"Dallas has the most restaurants per capita of any city in the U.S." Have you heard this one before? The statement is as pervasive here as "Hey, where is the valet stand?" and "I'll have my steak well done."
Usually, it's issued as a sort of bragging right. Dallasites who are proud of their city belt it out like a statement of achievement, and tourism officials tout the fact as evidence of Dallas' worthiness as a destination. I've also heard foodies use the statistic to frame a negative rhetorical question: "If Dallas has the most restaurants per capita, then why don't we have more good ones?"
But is the statistic even true? Every time I ask for a source I'm met with a quick change of subject, and I've heard the per capita card played in just about every place I've lived. I went to college in West Virginia, where I majored in moonshine and was told that I lived in the town with the most bars per capita. It was almost believable because the town was so small, and I was always so drunk, but the folks at International Business Times disagree. They say Pittsburgh is king of the swill.
I heard the same thing when I lived in Washington, D.C., and it looks like that one may actually be true. According a list compiled by the National Restaurant Association, D.C, is the most restaurant-heavy state in the union. It makes sense if you think about it (and ignore that D.C. isn't a state) because the district is the only "state" that's entirely a city.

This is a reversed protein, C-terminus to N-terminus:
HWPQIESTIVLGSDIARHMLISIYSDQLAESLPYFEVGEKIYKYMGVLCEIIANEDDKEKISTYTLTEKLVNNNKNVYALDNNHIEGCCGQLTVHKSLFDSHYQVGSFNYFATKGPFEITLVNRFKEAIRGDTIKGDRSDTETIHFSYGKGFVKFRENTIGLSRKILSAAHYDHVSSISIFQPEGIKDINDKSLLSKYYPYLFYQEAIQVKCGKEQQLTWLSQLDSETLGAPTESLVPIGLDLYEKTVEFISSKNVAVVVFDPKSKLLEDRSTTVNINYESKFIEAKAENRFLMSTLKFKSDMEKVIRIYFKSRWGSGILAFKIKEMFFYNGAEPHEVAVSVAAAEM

So what about Dallas? Sometimes you'll see the per capita card played on the Dallas/Fort Worth area collectively. Even if that tips statistics in our favor that's a really lame grab. Dallas and Fort Worth have little in common and they're separated by 45 minutes of what can often be the worst traffic known to man. And yet, even with the two metro areas combined, we don't get any love from this list on Bloomberg. Not until No. 15.
That's nothing to brag about at all.
I'd love to see some reputable statistics to the contrary, and I'm sure I'll get plenty of data in the comments below (that might be the whole point of this post), but it's obvious we shouldn't worry about the quantity of restaurants that operate in our city. We should worry about the quality of those restaurants. Bragging about scores of Chili's and Romano's Macaroni Grills within a fork's throw of your office is like bragging that you're within driving distance of an outlet mall. Nobody outside of this bubble cares.
Even if Dallas does turn out to be the city with the most restaurants per capita, let's all stop bragging about it. Don't even mention it. Let's focus on dining and discussing our very best restaurants, instead. Let's brag about how far our food scene has come in just the past few years, and let's not lose sight of the fact that while we have some great restaurants, we're still far behind the best food cities in the country. There's always room for improvement and we won't become a more destination-worthy dining city by throwing around numbers built on chain restaurants. We need to celebrate passion instead.